Okay, a couple of responses. Sorry about the formatting and length, Father Time did a couple of posts and I can't make it pretty. I added a 1), 2), etc, before the things I want to address.Father Time said:1) It is. It doesn't violate free speech but it is censorship.Iridium Dawn said:People with something constructive to say have had no real avenues to speak cut off. Grey pointed many of those out.
2) Bullshit. Comments are an avenue to speak, and not everyone has a video to make a video response with or has a place that will publish an article.
[From a later response] Or he's looking at on a library computer.
3) Honestly no one expects the video makers to respond to comments, especially ones that get a lot of them.
4) Allow comments. Not that hard. She says wants to foster dialogue but her actions say otherwise.
5) Oh and not all insults are ad hominems. It's only ad hominem if you use it to dismiss arguments. Calling someone a coward isn't ad hominem, saying "they're a coward so they must be wrong" is.
Father Time, I think in general you and some others are appealing to some pretty abstract ideals of censorship, free speech, desire for a completely open discussion, and it doesn't seem to get at any of the concrete events that led to Anita disabling comments. The problem with focusing on such abstract ideals is that it becomes easier to point out that they are being selectively applied.
What, exactly, do you want to happen as a result of comments on her videos being enabled? Will enabling comments actually cause those things to happen?
1) Disabling comments is censorship
I will grant you that disabling comments is, in some nebulous way, censorship. I should have said "not MEANINGFUL censorship". Youtube, hell, almost all websites have some limitations on content. An Escapist mod gave somebody earlier in this thread a warning for posting "Agreed". That is by far a more concrete method of censorship. If not allowing comments is a bigger upset than direct censorship, then how are you not taking issue with the basic idea that you can't say whatever you want, whenever you want?
2) Comments as an avenue to speak
Fine. Comments are an avenue for speech. They are not indispensable and everyone DOES has a place that will publish an article. There's WordPress, Blogger, GoogleBlog, WordSpot, BlogPress, FaceTube, YouBook. It's the Internet, there's LOTS, all free. As for the objection that not everyone has a computer, fine. There are people who only have consistent internet access at a library. They still have access to free blogging sites. And if somehow blocking comments is disabling their one avenue for speech, than you might as well say that Anita's videos not being translated into French prevents feedback. It does prevent feedback, but at that point it's not a useful objection and there's a much bigger underlying obstacle you're overlooking.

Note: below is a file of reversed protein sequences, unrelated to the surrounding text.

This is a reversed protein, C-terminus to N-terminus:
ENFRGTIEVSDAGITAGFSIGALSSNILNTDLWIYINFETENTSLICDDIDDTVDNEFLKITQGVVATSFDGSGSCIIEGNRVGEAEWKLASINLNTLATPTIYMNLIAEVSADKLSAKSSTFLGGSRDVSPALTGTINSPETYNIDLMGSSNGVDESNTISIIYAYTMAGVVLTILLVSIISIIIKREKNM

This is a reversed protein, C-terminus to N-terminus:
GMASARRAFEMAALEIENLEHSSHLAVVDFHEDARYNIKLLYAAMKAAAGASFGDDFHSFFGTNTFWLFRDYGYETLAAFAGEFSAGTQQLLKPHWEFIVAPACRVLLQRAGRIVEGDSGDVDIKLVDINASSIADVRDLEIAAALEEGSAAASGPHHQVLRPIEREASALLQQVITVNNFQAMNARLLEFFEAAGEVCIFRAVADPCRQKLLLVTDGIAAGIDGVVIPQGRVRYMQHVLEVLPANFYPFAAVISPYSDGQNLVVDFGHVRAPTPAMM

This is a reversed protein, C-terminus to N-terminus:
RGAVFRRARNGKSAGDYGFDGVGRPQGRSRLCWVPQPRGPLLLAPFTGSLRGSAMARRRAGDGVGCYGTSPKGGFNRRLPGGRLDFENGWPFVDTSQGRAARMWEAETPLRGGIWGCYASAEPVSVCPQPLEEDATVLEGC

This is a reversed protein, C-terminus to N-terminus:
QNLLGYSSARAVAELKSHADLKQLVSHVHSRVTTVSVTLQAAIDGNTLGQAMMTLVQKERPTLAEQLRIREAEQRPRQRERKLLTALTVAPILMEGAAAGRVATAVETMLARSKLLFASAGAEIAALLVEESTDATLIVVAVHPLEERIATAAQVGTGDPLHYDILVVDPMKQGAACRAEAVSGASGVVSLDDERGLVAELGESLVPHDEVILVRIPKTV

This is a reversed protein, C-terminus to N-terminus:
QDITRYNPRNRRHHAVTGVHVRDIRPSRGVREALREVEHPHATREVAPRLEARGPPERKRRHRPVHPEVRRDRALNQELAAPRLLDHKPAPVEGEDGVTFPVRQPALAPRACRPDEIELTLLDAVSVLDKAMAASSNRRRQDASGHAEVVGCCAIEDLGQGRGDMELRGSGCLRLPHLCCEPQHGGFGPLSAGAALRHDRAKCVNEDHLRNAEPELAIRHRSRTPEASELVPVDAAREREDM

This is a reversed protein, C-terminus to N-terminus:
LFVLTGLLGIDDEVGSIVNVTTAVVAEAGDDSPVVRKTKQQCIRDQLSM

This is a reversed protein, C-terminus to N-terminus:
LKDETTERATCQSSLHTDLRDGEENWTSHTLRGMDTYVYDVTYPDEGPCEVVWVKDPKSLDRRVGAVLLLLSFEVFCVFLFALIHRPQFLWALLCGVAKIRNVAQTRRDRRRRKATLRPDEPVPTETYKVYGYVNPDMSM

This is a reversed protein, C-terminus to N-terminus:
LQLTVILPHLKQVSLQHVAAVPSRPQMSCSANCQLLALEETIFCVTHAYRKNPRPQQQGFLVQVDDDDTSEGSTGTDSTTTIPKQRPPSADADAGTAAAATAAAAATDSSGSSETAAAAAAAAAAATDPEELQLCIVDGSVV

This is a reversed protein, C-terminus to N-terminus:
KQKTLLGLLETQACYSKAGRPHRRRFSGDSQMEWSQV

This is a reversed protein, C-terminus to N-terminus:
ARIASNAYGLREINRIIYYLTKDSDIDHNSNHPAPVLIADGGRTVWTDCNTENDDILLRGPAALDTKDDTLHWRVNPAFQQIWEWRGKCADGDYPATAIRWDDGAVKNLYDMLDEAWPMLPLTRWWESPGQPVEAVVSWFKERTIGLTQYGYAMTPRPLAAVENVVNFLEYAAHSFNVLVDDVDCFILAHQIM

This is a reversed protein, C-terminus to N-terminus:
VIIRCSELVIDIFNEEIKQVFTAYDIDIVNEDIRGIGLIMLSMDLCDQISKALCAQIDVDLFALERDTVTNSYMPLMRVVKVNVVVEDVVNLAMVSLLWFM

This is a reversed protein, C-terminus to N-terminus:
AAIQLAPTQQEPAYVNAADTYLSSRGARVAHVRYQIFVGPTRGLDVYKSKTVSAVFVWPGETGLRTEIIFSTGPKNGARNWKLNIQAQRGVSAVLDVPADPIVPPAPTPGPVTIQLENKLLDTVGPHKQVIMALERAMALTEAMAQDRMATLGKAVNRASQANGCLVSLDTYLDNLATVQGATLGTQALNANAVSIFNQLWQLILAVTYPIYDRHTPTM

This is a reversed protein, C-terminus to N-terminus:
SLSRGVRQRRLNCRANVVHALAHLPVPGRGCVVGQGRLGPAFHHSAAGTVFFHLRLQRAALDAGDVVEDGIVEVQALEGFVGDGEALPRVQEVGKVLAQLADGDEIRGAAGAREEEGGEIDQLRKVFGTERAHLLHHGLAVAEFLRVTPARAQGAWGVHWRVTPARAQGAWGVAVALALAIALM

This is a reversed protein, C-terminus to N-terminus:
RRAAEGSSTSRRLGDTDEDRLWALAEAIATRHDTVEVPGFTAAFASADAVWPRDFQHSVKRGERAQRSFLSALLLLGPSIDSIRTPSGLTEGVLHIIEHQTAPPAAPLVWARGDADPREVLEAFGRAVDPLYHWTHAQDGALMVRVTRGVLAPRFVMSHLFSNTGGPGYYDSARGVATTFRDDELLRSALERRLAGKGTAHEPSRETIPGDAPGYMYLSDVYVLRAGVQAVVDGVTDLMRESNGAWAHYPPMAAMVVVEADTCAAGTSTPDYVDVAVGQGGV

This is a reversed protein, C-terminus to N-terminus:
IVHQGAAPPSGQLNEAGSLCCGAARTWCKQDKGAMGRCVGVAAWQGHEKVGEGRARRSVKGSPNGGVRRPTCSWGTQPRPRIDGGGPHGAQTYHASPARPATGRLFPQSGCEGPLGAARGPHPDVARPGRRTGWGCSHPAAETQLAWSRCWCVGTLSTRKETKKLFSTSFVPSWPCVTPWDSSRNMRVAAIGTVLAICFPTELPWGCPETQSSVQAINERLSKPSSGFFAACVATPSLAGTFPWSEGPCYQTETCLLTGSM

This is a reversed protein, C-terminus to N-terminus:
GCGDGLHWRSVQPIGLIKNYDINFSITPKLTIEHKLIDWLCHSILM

3) "Honestly no one expects the video makers to respond to comments, especially ones that get a lot of them."
I agree, but saying this contradicts your argument. If people don't expect video makers to respond to comments, then what does it matter if comments are not allowed? If it matters, then what you are actually objecting to is them not providing a forum for discussion. But why should they, if you don't expect them to participate?
4) Fostering dialogue
Her actions don't say otherwise. She posts video that anyone is free to watch and people are free to use any other forum to discuss. By disabling comments, she's turned Youtube into a simple delivery medium, nothing more or less. If that is failing to foster dialogue, so is every book that doesn't have a website and forum.
5) Insults and ad-hominems
No, calling someone a coward is not inherently an ad hominem, but it does imply a character defect that disparages them. It doesn't dismiss their argument but in the absence of actual evidence of cowardice, you're using it to dismiss them.